Monday, August 26, 2013

Don't Believe Everything You See In 'The Butler'

People are getting very excited over Lee Daniels' movie The Butler.
The raves have been plenty and there's lots of Oscar buzz.
And the movie has led the box office sweepstakes for the second consecutive week.
It is quite a tale: sweeping, compelling, dramatic and highly-charged, as we mentioned in our review.
Just one problem: The story of the butler as depicted in the movie is not true. 
It's merely BASED on a true story -- and there's the rub. 
The real butler's story (his name was Eugene Allen) was detailed in a 2008 article in The Washington Post which became the basis for the movie. In truth, the butler was not the child of sharecroppers in the deep south and he never saw his mother raped or his father murdered as depicted in the movie. Though he grew up in segregated Virginia, he worked hard to advance himself and never really expected to get as far as he did. But in part by happenstance he got a job at the White House and rose to become maĆ®tre d hote, the highest position in White House service.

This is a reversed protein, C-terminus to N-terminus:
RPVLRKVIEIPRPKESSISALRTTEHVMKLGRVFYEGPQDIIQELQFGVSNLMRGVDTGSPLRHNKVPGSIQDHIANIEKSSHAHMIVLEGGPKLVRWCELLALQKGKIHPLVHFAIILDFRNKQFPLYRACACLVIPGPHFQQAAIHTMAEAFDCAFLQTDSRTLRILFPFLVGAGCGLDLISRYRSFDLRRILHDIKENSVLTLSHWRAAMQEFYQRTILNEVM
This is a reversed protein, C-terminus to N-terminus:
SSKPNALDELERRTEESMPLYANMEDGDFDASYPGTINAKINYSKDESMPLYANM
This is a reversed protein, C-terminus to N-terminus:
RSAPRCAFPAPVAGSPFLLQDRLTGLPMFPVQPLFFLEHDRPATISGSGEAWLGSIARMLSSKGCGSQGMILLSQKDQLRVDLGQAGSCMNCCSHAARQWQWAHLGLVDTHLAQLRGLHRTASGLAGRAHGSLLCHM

By all accounts, Eugene Allen had a normal, quiet life as a middle-class African-American and was married to the same woman for 65 years. She never had an affair and was not an alcoholic. 
And yes -- they had a son. But their son was not a civil rights protester. Instead, their son served honorably in Vietnam and apparently never made a peep of protest through the pre- and post-civil rights era. 
What is true is that Ronald and Nancy Reagan invited him and Mrs. Allen to a formal state dinner at the White House and President Reagan promoted him and made sure he got the salary that he deserved. 
And this is true as well: Eugene Allen kept the photos of all the presidents he served in the basement of his modest home in DC. However, only one presidential photo maintained a place of honor in the Allens' living room: Ronald Reagan. 
Don't believe everything Hollywood tells you. 
because tinseltown has a way of telling its stories through a frequently-skewed looking glass.

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